Lee Billings, Scientific American

Lee Billings

Scientific American

New York, NY, United States

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Past articles by Lee:

SETI Pioneer Frank Drake Leaves a Legacy of Searching for Voices in the Void

Remembering Frank Drake, who led science in listening for an extraterrestrial “whisper we can’t quite hear” → Read More

SETI Pioneer Frank Drake Leaves a Legacy of Searching for Voices in the Void

Remembering Frank Drake, who led science in listening for an extraterrestrial “whisper we can’t quite hear” → Read More

NASA Triumphantly Unveils Full Set of Webb’s First Images

Breathtaking pictures that include the deepest-ever infrared view of ancient galaxies offer a preview of the spectacular science in store for the most powerful space observatory in history → Read More

The Best Fun Science Stories of 2021: Rhythmic Lemurs, a Marscopter and Sex-Obsessed Insect Zombies

Check out the weird and wonderful stories that delighted us this year → Read More

This Report Could Make or Break the Next 30 Years of U.S. Astronomy

A battle for the future of American stargazing is about to begin—and the stakes are sky high → Read More

Black Hole Scientists Win Nobel Prize in Physics

Half the award goes to Roger Penrose; rest split between Reinhard Genzel and Andrea Ghez for work revealing ‘darkest secrets of the universe’ → Read More

Space Telescope Director Says Best Is Yet to Come for Hubble

Three decades into the life of the world’s most revered orbital observatory, Ken Sembach, director of the Space Telescope Science Institute, reflects on its future → Read More

Bizarre Cosmic Dance Offers Fresh Test for General Relativity

Scientists have detected relativistic frame dragging, a prediction of Einstein’s greatest theory, around a distant pair of exotic stars → Read More

Record-Breaking Gamma Rays Reveal Secrets of the Universe’s Most Powerful Explosions

Two teams of astronomers using ground-based telescopes to study gamma-ray bursts have detected the highest-energy light ever seen from celestial sources → Read More

Proposed Interstellar Mission Reaches for the Stars, One Generation at a Time

Starting in the early 2030s, the project could become our first purposeful step out of the solar system—if it launches at all → Read More

Astronomers Find Water on an Exoplanet Twice the Size of Earth

Water vapor in the skies of the world K2-18 b may make it “the best candidate for habitability” presently known beyond our solar system → Read More

Israeli Spacecraft Fails to Make First Private Lunar Landing

Private organization SpaceIL’s Beresheet lander crashes down on the moon following engine and communications problems → Read More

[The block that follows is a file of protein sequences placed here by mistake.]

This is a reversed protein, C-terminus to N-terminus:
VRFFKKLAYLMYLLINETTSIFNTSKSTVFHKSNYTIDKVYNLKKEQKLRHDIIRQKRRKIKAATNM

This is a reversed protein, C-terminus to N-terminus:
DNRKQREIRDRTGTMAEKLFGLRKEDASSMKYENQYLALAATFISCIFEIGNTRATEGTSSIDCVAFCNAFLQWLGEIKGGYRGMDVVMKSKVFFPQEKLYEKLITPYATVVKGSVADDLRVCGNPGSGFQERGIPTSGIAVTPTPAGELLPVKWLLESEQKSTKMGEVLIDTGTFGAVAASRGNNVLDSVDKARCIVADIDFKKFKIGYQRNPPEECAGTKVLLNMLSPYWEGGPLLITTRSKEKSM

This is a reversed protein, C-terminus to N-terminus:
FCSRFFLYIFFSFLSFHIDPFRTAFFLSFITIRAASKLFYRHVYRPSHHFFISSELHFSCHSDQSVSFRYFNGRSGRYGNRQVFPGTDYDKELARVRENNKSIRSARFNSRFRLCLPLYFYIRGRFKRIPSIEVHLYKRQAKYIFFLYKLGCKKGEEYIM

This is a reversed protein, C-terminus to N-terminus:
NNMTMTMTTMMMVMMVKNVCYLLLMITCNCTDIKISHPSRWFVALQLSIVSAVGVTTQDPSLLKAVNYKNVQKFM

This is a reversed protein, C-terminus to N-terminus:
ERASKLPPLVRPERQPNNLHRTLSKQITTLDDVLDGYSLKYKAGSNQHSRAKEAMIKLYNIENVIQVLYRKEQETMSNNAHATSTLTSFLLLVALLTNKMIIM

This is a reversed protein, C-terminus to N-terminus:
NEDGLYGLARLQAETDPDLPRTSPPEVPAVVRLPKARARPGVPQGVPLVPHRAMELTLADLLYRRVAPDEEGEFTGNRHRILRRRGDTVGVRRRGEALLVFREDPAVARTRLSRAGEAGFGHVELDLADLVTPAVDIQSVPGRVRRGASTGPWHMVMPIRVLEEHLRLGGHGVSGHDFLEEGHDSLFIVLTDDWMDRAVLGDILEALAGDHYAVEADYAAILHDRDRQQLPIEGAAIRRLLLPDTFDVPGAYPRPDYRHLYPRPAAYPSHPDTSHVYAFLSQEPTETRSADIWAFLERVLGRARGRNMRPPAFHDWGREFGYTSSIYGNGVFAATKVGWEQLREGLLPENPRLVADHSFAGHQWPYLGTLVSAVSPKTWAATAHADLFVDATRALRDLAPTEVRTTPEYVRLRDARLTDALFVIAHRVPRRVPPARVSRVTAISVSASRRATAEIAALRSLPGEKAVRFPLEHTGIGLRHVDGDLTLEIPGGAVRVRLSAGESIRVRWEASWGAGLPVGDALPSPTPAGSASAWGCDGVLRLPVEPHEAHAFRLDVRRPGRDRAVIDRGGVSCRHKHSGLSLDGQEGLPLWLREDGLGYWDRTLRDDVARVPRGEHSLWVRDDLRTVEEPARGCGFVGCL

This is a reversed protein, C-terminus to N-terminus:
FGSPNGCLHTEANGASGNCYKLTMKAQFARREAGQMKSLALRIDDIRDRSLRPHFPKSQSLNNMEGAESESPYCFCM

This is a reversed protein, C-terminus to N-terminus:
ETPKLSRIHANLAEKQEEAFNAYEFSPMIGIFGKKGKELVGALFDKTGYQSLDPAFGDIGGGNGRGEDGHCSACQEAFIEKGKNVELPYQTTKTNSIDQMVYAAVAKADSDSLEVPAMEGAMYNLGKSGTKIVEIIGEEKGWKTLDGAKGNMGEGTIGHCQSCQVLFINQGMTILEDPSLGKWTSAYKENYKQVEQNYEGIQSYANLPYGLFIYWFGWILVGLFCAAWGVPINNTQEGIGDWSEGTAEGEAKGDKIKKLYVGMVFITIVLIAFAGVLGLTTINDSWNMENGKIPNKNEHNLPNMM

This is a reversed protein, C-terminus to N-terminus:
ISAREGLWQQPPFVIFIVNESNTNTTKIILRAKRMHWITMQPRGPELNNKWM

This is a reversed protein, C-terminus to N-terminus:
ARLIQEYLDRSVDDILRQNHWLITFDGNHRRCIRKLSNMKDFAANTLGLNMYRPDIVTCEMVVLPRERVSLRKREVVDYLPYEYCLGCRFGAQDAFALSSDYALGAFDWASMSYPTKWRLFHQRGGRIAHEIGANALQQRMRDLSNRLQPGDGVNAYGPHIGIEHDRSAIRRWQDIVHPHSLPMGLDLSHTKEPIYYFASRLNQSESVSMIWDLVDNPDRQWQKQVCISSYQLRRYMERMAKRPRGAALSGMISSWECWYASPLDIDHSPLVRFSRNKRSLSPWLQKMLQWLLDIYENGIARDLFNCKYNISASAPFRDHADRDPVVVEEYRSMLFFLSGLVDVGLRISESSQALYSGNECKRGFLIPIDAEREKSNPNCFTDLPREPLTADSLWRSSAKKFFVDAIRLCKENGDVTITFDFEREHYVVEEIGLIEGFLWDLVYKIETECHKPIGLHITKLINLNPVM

Atheism Is Inconsistent with the Scientific Method, Prize-Winning Physicist Says

In conversation, the 2019 Templeton Prize winner does not pull punches on the limits of science, the value of humility and the irrationality of nonbelief → Read More

'Oumuamua, Our First Interstellar Visitor, May Have Been a Comet After All

New research flags jets of water vapor—rather than alien technology—as the source of the mysterious object’s anomalous motions → Read More

Lunar De-Light! How to View 2019's Sole Total Eclipse of the Moon

On January 20, stargazers across the Americas will have stunning views of a historic celestial event → Read More

Finding Alien Life May Require Giant Telescopes Built in Orbit

Influential astrophysicists, roboticists and astronauts say that orbital construction could spark a renaissance in space science and exploration → Read More

Astronomers Tiptoe Closer to Confirming First Exomoon

Signals seen by the Hubble Space Telescope suggest a Neptune-size moon may orbit a gas-giant planet around a star some 8,000 light-years from Earth → Read More

"Optical Tweezers" and Tools Used for Laser Eye Surgery Snag Physics Nobel

The award’s recipients include the first female physics laureate in 55 years → Read More

Pulsar Discoverer Jocelyn Bell Burnell Wins $3-Million Breakthrough Prize

The award recognizes not only the astrophysicist’s transformative discovery, but also her subsequent work to promote equality and diversity in science → Read More

Looking for a Second Earth in the Shadows

Some dark, clear nights, when the blazing stars cast shadows down on Mauna Kea, Hawaii, the astronomer Olivier Guyon steps away from… → Read More